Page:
Prothrombin time (PT) is one of several blood tests routinely used in clinical practice to evaluate the coagulation status of patients. More specifically, PT is used to evaluate the extrinsic and common pathways of coagulation, which would detect deficiencies of factors II, V, VII, and X, and low fibrinogen concentrations. PT measures the time, in seconds, for plasma to clot after adding thromboplastin, (a mixture of tissue factor, calcium, and phospholipid) to a patient's plasma sample. Many different preparations of thromboplastin reagents are available which can give different PT results even when using the same plasma. Due to this variability, the World Health Organization (WHO) introduced the international normalized ratio (INR) and has become the standard reporting format for PT results. The INR represents to the ratio of the patient's PT divided by a control PT value obtained by using an international reference thromboplastin reagent developed by the WHO.
Standard laboratory coagulation-based testing has traditionally been used to obtain measurements of PT to ensure reliable results. However, due to the high turnaround time of up to 90 minutes, point-of-care (POC) devices, with a turn-around time of approximately 5 minutes, are becoming more desirable. POC devices are of great value in the emergency and operating room settings where clinical diagnosis and intervention are time-sensitive. With increased prescribing of vitamin K-antagonists (VKAs) like warfarin, point-of-care devices have also been more convenient for patients and general practitioners to monitor medication effectiveness. With point-of-care devices, monitoring anticoagulation therapy can take place at thrombosis centers, primary care provider offices, and even by the patients themselves. Although point-of-care devices have been shown to underestimate hemostatic abnormality, point-of-care devices are generally reliable in non-emergency settings. Coagulation tests must be performed using plasma samples and not serum as clotting factors get removed in serum preparations. Standard percutaneous phlebotomy is the recommended method used to collect venous blood samples. However, blood samples may also be obtained from indwelling intravenous lines when necessary.
Phlebotomists collect venous blood samples in plastic tubes with a light blue top that contains 3.2% sodium citrate. Sodium citrate serves to chelate the calcium in the blood sample and prevents the activation of the coagulation cascade. This chelation keeps the blood sample in stasis until ready to be tested. Tube filling must be to within 90 percent of the full collection volume with blood to sodium citrate ratio of 9 to 1. The tube is then gently inverted a few times to mix the sodium citrate solution with the blood. The tube should not be shaken to avoid hemolysis that would lead to inaccurate results. Once the blood sample is ready to be tested, calcium chloride is then added to restore the calcium required for coagulation activation. Clot formation can then be detected mechanically or optically depending on the instrumentation used.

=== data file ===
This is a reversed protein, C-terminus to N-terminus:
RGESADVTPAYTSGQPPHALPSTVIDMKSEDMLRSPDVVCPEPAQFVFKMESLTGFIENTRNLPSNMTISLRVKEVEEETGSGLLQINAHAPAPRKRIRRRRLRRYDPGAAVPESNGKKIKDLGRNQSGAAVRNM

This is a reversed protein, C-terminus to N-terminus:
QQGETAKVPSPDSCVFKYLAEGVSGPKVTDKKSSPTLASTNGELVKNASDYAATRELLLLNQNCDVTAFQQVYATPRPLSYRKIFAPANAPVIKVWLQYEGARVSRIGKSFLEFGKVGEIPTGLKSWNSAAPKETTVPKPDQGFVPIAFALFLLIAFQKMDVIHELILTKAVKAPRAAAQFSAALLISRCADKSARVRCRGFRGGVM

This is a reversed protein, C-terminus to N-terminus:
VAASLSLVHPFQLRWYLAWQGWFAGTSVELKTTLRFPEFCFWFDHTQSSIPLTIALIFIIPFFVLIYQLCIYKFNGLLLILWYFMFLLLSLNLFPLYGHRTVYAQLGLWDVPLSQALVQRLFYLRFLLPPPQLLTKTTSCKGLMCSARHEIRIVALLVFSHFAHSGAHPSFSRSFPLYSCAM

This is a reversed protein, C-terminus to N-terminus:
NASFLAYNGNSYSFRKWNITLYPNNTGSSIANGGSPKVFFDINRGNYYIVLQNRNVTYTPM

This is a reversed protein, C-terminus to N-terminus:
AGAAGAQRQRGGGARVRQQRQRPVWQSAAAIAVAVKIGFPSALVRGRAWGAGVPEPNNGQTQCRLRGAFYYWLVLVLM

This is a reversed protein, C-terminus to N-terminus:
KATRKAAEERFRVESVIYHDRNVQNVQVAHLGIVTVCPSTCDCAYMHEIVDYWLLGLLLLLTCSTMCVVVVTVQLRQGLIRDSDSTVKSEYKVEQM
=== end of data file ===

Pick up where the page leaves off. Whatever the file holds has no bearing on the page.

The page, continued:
Indications for obtaining PT are:
Causes for a prolonged PT include:
The reference ranges for PT vary by laboratory since different facilities use reagents or instruments. However, in most laboratories, the normal range for PT is 10 to 13 seconds. The normal INR for a healthy individual is 1.1 or below, and the therapeutic range for most patients on VKAs is an INR of 2.0 to 3.0. An increased PT/INR for patients on VKAs may suggest a super-therapeutic level and will require medication dose adjustments to prevent bleeding.
As the use of VKAs increases, it is vital to educate patients on the importance of routine monitoring of PT/INR. Proper monitoring will allow for medication adjustments and prevention of adverse events. If patients are self-monitoring with POC devices, sufficient education and training is necessary for the patient and/or family members who will assist the patient. The cognitive capacity of patients must also be evaluated to ensure the proper use of POC devices.
PT, along with INR, are important measurements to monitor patient coagulation status, especially patients who are on VKAs. However, although PT/INR is useful in monitoring coagulation status, they are rarely used alone. PT/INR use is typically in conjunction with activated partial thromboplastin time (aPTT), which evaluates the intrinsic and common pathways of coagulation. PT/INR and aPTT results together can help in diagnosing various hematologic disorders.
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